Published Aug 1, 2005
From Advance for Nurses:
By Barbara Wright Engram, MSN, RN, CPUR
For decades, the assignment of patients to nursing staff has been based upon quasi components of team nursing, primary nursing, functional nursing and other methodologies that have yet to be titled.
Nursing management has devoted countless hours to develop improvements, yet little attention has been given to the method of patient care assignments.
Most hospitals today assign nurses to patients by dividing the number of patients on the unit by the number of nursing staff on duty.
But the crescendo of the quality wave is upon us. It's time for nursing to ride that wave to improve the process by which nurses are assigned to patients.
By using the nursing squad practice model, an innovative method administrators and managers can use to improve the process of patient assignments....
Inside a Nursing Squad
A nursing squad is a small fixed group of nursing staff composed of RNs, patient care technicians and/or LPNs.
The skill mix of a squad will vary depending upon the philosophy of the hospital and the nursing unit. However, each squad must contain RNs.
The number of staff on each squad should be sufficient to provide 24-hour coverage. The patient load for a squad is 6-8, depending upon acuity.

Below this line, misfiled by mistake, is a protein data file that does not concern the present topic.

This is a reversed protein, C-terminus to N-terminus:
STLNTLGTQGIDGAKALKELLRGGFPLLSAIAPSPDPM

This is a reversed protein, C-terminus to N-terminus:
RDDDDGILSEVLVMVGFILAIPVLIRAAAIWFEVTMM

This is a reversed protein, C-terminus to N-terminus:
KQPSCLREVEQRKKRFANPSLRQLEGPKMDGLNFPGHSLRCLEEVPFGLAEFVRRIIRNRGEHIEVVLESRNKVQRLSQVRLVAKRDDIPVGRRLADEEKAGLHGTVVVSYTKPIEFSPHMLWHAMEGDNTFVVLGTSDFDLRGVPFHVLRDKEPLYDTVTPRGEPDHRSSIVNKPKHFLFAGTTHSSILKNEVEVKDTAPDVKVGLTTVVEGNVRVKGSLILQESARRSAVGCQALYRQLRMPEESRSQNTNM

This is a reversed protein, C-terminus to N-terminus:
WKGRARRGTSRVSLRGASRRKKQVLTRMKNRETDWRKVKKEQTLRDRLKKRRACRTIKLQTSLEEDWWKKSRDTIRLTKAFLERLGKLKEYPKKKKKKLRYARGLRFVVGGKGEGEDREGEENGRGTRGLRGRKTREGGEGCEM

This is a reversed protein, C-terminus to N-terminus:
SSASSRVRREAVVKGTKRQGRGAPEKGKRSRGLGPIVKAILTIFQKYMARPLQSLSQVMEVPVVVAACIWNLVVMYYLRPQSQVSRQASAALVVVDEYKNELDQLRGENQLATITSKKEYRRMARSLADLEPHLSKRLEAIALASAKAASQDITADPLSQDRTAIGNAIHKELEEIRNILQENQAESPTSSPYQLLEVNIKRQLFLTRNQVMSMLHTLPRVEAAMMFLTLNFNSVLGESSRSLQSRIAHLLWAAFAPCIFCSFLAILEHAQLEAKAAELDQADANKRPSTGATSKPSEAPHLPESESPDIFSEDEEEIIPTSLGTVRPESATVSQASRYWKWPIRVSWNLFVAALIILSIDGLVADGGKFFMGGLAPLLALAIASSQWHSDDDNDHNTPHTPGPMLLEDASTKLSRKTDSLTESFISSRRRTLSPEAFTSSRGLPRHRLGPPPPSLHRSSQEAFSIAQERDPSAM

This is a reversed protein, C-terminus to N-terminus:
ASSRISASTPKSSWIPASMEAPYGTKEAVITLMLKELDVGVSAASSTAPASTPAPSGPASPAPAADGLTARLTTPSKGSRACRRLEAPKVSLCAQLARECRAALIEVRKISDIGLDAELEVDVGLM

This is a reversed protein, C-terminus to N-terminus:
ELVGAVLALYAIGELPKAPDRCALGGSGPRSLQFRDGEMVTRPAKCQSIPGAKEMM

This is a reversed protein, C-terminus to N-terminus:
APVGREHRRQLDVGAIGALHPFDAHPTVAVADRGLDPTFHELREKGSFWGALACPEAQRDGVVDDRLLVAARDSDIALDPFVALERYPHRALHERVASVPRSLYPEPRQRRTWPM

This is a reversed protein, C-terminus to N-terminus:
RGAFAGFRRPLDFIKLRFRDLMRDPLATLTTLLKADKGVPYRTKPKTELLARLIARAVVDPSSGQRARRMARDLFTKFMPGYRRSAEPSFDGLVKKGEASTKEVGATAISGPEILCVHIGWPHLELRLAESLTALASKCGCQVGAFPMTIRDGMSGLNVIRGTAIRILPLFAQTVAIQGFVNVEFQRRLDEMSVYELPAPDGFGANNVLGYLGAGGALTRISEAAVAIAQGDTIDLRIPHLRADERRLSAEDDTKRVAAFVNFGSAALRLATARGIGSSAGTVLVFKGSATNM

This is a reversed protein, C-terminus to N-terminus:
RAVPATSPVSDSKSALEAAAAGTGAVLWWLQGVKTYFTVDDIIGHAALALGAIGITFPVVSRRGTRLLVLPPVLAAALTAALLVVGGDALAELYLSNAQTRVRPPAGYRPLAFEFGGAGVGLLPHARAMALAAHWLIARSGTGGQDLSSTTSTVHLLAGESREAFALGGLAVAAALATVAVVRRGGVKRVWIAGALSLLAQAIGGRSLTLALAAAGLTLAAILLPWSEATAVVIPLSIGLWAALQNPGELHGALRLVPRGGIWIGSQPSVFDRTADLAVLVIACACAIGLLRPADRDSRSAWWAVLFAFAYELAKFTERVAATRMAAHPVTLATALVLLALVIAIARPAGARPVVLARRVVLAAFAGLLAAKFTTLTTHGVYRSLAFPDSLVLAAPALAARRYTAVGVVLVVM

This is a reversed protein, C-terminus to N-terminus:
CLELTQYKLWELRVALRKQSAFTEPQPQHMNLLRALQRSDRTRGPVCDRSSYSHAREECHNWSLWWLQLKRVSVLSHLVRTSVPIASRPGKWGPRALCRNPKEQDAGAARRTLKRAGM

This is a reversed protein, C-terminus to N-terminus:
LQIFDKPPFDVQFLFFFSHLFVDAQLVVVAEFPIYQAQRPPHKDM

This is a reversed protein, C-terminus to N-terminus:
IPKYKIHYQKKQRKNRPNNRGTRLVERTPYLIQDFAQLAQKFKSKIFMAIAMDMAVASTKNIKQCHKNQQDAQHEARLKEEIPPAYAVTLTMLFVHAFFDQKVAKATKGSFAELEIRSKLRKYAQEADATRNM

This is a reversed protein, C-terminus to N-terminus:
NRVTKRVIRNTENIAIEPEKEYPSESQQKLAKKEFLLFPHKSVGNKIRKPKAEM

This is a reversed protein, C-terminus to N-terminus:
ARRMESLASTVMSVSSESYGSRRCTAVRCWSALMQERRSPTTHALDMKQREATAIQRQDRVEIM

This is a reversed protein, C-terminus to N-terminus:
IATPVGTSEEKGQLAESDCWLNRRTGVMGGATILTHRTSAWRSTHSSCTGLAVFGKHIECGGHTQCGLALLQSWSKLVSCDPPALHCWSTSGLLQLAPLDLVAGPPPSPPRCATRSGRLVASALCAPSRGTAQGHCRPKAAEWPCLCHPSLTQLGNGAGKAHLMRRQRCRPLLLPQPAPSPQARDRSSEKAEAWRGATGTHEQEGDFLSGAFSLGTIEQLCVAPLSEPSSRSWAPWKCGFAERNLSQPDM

The nursing squad is responsible for providing clinical care, discharge planning and utilization review for patients assigned to their rooms.
Because squads are geographically fixed, patients would have the same caregivers from admission through discharge.
Discharge planning could truly begin upon admission.
A very interesting concept. Kind of like primary nursing weds team nursing, with modifications. It sure sounds like a much more realistic and innovative way to practice nursing. If anyone has actually practiced under this model please post your experiences.
I agree this sounds interesting...until administration begins to play with the mix, replacing RNs and LPNs with unlicensed staff, pulling nurses to unfamiliar departments, adding even more tasks to the list, etc. It will go down like all the previous "staffing patterns" unless there is an appropriate nurse:patient ratio.
llg, PhD, RN
It sounds just like a minor variation of team nursing to me. Dressing up some old ideas and trying to "sell" them as something totally new. I'm not totally against re-visiting old ideas and looking for ways to use the best aspects of them, but I hate it when people try to sell their ideas by trying to tell us that they are totally new when they are not and/or saying that people in the past have never looked at care delivery models. She even contradicts herself, saying first that there are lots of care delivery models (some even as yet "un-named") and then saying that little attention has been paid to how we do assignments!
What happens when people get sick ... or take vacation... or have more vacancies (or higher acuity) than the other squads? Wouldn't staff have to be redistributed?
There may well be some merit in the methodology she is suggesting. But I hate the salesmanship.
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